From the spiritual point of view, worry is wrong thinking (the mind) and wrong feeling (the heart) about circumstances, people, and things. Worry is the greatest thief of joy. It is not enough for us, however, to tell ourselves to “quit worrying” because that will never capture the thief. Worry is an “inside job,” and it takes more than good intentions to get the victory. The antidote to worry is the secure mind: “And the peace of God … shall keep [garrison, guard like a soldier] your hearts and minds through Christ Jesus” (Phil. 4:7). When you have the secure mind, the peace of God guards you (Phil. 4:7) and the God of peace guides you (Phil. 4:9). With that kind of protection—why worry?

Think Through the Issues: Mindset of Peace
If we are to grow in maturity as disciples of Jesus Christ we must take the responsibility for our focus, we must chose the objects of our meditation. I don’t mean yoga poses and humming, meditation is simply thinking over and issue, to chew on it in your mind.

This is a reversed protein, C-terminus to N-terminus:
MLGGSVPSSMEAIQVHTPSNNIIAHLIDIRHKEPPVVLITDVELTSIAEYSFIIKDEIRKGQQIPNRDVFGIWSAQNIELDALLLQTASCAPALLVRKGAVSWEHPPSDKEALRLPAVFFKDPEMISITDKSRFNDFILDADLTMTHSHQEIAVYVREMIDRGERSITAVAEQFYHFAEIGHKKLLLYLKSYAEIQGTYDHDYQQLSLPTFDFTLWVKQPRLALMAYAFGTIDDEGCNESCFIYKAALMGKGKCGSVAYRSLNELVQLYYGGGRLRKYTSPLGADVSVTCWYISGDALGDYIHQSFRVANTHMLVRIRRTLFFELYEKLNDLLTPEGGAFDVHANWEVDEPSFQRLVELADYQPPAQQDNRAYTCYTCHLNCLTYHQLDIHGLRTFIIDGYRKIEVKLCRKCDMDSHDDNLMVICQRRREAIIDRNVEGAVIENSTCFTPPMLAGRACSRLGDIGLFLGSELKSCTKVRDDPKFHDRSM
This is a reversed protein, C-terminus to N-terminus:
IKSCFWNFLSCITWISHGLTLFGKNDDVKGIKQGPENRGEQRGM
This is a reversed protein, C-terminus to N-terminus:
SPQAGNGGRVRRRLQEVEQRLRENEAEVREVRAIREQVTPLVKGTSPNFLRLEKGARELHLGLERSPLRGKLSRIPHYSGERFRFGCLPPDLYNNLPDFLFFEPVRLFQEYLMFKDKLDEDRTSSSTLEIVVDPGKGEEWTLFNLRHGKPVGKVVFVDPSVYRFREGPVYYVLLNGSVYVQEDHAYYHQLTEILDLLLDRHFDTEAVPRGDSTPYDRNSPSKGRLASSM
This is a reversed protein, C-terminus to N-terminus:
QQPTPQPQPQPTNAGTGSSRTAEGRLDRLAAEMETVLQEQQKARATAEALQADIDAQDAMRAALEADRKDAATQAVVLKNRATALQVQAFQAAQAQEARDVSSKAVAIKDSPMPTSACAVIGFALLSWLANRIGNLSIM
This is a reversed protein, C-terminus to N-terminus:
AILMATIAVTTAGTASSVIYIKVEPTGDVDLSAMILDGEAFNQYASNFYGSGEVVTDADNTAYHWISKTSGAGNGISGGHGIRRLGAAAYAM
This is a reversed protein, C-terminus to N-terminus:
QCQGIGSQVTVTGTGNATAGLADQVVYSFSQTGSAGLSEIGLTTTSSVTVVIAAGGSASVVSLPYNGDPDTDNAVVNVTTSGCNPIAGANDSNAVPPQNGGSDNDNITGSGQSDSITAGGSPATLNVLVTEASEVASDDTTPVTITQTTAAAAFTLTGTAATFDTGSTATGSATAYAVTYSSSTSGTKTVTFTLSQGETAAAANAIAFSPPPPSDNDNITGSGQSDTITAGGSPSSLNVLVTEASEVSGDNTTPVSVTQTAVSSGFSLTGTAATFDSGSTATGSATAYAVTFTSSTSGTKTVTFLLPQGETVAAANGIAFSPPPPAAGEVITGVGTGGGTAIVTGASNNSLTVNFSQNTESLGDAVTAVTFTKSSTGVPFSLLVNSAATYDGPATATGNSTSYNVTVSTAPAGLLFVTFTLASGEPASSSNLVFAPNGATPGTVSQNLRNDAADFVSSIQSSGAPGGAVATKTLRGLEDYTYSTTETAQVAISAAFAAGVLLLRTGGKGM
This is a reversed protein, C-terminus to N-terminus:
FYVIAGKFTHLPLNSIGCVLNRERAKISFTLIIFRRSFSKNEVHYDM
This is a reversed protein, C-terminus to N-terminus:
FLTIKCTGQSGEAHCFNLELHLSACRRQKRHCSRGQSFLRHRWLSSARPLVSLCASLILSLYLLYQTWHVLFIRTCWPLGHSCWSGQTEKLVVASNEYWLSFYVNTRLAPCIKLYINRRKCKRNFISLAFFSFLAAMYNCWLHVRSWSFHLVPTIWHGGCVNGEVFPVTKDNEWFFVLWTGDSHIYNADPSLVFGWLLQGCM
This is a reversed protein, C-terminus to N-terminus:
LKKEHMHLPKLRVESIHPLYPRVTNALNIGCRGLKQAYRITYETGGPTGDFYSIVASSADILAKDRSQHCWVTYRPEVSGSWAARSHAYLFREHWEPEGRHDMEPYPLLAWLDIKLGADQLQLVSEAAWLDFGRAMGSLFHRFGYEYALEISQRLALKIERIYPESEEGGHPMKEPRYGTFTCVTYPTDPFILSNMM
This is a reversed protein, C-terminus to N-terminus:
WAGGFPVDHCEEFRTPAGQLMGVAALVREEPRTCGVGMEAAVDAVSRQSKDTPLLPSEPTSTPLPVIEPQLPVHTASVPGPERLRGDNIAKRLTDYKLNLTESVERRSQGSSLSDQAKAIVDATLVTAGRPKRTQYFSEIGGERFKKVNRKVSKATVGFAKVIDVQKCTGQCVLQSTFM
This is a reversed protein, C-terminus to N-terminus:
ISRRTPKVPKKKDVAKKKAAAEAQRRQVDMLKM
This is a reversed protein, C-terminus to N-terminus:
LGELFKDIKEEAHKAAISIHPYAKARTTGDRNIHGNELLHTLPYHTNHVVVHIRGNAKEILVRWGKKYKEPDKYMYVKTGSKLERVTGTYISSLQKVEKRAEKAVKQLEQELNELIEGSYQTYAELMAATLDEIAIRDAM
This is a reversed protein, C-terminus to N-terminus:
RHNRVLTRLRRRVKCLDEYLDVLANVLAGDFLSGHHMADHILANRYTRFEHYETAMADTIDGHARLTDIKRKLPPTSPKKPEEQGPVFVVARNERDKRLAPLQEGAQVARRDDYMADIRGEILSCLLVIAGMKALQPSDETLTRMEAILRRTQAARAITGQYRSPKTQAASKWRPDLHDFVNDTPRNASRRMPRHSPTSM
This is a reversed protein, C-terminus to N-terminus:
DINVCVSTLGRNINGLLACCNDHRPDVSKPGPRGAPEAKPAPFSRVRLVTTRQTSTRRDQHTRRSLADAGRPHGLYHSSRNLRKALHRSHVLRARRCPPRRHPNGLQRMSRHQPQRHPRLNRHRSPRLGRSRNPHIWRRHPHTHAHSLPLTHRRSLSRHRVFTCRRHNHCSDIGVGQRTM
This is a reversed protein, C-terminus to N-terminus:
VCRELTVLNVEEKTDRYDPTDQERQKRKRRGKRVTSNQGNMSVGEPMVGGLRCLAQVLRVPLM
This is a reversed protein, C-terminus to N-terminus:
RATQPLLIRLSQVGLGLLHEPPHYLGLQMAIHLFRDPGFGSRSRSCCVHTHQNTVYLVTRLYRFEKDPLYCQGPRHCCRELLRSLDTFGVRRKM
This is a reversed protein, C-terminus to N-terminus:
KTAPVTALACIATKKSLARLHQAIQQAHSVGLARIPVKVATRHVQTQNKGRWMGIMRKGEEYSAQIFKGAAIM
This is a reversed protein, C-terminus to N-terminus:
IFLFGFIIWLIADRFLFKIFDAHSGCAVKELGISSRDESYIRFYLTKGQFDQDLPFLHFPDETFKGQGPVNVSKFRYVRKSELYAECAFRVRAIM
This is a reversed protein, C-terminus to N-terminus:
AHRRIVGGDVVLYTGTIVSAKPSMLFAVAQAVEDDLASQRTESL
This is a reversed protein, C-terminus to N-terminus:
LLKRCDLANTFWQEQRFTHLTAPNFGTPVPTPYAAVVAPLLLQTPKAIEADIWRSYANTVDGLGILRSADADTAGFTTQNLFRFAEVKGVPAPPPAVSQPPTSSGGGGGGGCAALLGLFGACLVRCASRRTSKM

If the objects of our meditation are everything that is wrong with the world, all that we disagree with, or all that troubles us, all that we think God should be mad about, we will not experience the peace of God nor the presence of the God of peace. This only leads to anxiety and worry, fear and doubt.